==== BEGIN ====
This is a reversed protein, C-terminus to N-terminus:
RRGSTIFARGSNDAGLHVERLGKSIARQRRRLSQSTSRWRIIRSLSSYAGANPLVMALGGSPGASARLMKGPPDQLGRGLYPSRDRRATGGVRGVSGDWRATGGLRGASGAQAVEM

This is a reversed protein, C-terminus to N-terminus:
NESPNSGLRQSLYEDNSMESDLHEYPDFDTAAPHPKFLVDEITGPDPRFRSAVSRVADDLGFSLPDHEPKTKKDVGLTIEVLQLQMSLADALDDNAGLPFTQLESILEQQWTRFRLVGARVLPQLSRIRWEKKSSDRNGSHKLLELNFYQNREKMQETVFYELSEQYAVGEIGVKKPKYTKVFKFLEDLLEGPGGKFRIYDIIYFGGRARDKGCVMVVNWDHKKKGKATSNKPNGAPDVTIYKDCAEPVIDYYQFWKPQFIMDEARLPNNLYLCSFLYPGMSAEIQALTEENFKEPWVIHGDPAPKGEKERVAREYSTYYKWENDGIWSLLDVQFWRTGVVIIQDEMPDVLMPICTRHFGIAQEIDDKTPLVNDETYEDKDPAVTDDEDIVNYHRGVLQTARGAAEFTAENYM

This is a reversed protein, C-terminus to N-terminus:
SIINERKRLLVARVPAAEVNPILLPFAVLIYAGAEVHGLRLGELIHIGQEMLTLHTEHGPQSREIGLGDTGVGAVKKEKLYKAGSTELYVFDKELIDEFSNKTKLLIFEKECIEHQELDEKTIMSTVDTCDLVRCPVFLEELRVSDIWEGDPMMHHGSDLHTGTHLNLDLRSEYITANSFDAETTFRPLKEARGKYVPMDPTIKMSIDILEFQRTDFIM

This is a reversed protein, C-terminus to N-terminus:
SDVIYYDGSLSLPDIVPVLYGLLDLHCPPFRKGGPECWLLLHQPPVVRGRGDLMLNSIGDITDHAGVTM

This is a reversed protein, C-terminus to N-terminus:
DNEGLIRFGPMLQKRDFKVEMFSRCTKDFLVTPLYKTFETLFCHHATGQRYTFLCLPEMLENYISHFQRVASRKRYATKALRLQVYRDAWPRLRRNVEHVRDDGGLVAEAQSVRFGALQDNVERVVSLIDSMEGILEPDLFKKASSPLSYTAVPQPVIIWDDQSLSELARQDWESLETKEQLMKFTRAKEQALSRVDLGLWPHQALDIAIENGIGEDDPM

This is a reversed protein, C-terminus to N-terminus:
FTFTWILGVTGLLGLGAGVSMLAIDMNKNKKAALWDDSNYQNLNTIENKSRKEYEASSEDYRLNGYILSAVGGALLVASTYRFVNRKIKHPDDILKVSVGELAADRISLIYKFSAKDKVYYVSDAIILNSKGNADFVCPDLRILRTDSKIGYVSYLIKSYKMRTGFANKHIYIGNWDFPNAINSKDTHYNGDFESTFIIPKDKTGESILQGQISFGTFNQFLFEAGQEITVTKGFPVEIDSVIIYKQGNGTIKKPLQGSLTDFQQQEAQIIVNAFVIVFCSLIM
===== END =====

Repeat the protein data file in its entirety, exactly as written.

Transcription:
This is a reversed protein, C-terminus to N-terminus:
RRGSTIFARGSNDAGLHVERLGKSIARQRRRLSQSTSRWRIIRSLSSYAGANPLVMALGGSPGASARLMKGPPDQLGRGLYPSRDRRATGGVRGVSGDWRATGGLRGASGAQAVEM

This is a reversed protein, C-terminus to N-terminus:
NESPNSGLRQSLYEDNSMESDLHEYPDFDTAAPHPKFLVDEITGPDPRFRSAVSRVADDLGFSLPDHEPKTKKDVGLTIEVLQLQMSLADALDDNAGLPFTQLESILEQQWTRFRLVGARVLPQLSRIRWEKKSSDRNGSHKLLELNFYQNREKMQETVFYELSEQYAVGEIGVKKPKYTKVFKFLEDLLEGPGGKFRIYDIIYFGGRARDKGCVMVVNWDHKKKGKATSNKPNGAPDVTIYKDCAEPVIDYYQFWKPQFIMDEARLPNNLYLCSFLYPGMSAEIQALTEENFKEPWVIHGDPAPKGEKERVAREYSTYYKWENDGIWSLLDVQFWRTGVVIIQDEMPDVLMPICTRHFGIAQEIDDKTPLVNDETYEDKDPAVTDDEDIVNYHRGVLQTARGAAEFTAENYM

This is a reversed protein, C-terminus to N-terminus:
SIINERKRLLVARVPAAEVNPILLPFAVLIYAGAEVHGLRLGELIHIGQEMLTLHTEHGPQSREIGLGDTGVGAVKKEKLYKAGSTELYVFDKELIDEFSNKTKLLIFEKECIEHQELDEKTIMSTVDTCDLVRCPVFLEELRVSDIWEGDPMMHHGSDLHTGTHLNLDLRSEYITANSFDAETTFRPLKEARGKYVPMDPTIKMSIDILEFQRTDFIM

This is a reversed protein, C-terminus to N-terminus:
SDVIYYDGSLSLPDIVPVLYGLLDLHCPPFRKGGPECWLLLHQPPVVRGRGDLMLNSIGDITDHAGVTM

This is a reversed protein, C-terminus to N-terminus:
DNEGLIRFGPMLQKRDFKVEMFSRCTKDFLVTPLYKTFETLFCHHATGQRYTFLCLPEMLENYISHFQRVASRKRYATKALRLQVYRDAWPRLRRNVEHVRDDGGLVAEAQSVRFGALQDNVERVVSLIDSMEGILEPDLFKKASSPLSYTAVPQPVIIWDDQSLSELARQDWESLETKEQLMKFTRAKEQALSRVDLGLWPHQALDIAIENGIGEDDPM

This is a reversed protein, C-terminus to N-terminus:
FTFTWILGVTGLLGLGAGVSMLAIDMNKNKKAALWDDSNYQNLNTIENKSRKEYEASSEDYRLNGYILSAVGGALLVASTYRFVNRKIKHPDDILKVSVGELAADRISLIYKFSAKDKVYYVSDAIILNSKGNADFVCPDLRILRTDSKIGYVSYLIKSYKMRTGFANKHIYIGNWDFPNAINSKDTHYNGDFESTFIIPKDKTGESILQGQISFGTFNQFLFEAGQEITVTKGFPVEIDSVIIYKQGNGTIKKPLQGSLTDFQQQEAQIIVNAFVIVFCSLIM